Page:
The Pandemic Revealed Workforce Gender Gaps We Can’t Ignore
This pandemic highlighted our country’s reliance on underpaid and unpaid work.
Right before our country shut down and COVID-19 wreaked havoc on our personal and professional lives, I read and recommended Invisible Women — Data Bias In a World Designed For Men, on LinkedIn.
Here was my post:
In light of the additional work, especially underpaid and unpaid work, many of us are assuming during these trying times, I encourage you to read this book. It was incredibly eye-opening for me when I read it BEFORE the pandemic.
We are at a tipping point to push for policies and social change right now regardless of your party.
I fear for the economic impact on women and children in the months to come. If you are a woman or care about women ☺️please consider adding this to your “to read” pile!
I listened to the audiobook and the author does an excellent job of narrating!
Unfortunately my fears came true — the labor pool for women has been decimated, especially for mothers.
Here are some scary stats from a Forbes article, American Women Lost More Than 5 Million Jobs in 2020 by Maggie McGrath:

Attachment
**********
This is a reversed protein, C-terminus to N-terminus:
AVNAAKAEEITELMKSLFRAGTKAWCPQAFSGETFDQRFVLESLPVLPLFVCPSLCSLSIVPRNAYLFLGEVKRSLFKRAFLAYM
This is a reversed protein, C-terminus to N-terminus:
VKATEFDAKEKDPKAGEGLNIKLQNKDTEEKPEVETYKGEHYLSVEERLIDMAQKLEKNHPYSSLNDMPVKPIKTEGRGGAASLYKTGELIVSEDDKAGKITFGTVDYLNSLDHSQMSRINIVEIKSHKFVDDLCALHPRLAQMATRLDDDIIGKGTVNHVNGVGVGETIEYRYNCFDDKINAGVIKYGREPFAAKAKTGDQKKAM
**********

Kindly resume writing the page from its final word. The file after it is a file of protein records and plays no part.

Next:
- In December 2020, women lost a net 156,000 jobs, while men gained a net 16,000. With 140,000 net jobs lost in the U.S., women accounted for 100% of the labor market’s first month of losses since a tepid recovery began in May.
- If you compare the number of nonfarm payroll positions held by women at the start of 2020 to those held by women at the end of the year, American women lost more than 5 million jobs in the course of 12 months.
- 2.1 million women left the labor market entirely since the beginning of the pandemic.
So, how do we fix it? The simple answer: get women back to work.
But, we have to address unpaid work to make that happen. This means a plan for parental leave, affordable child care, paid sick leave to just name a few items.
The article references an interview with Melinda Gates, who wrote an op-ed for the Washington Post asking our government and private sectors to revolutionize our caretaking system.
Since the pandemic began and schools closed, 43% of employed mothers have said they are primarily responsible for providing childcare, while only 7% of employed fathers say the same.
We’re back to 1980’s level of participation from women in the workforce.
It breaks my heart.
My next step is to educate myself. I’m going to re-read this book, Invisible Women — Data Bias In a World Designed For Men. I’m researching the The Bill and Melinda Gates Foundation’s Goalkeepers Report 2020 and Reshma Saujani’s Marshall Plan For Mom’s. I don’t expect these plans to be perfect, but it’s a start.
We can’t rely on time to fix this issue. We need to do more.
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Adrienne Parkhurst writes about leadership, management, parenting, and life. She dabbles in poetry. Adrienne is working on being a more courageous writer — she started writing memoir and it scares the beejeebees out of her.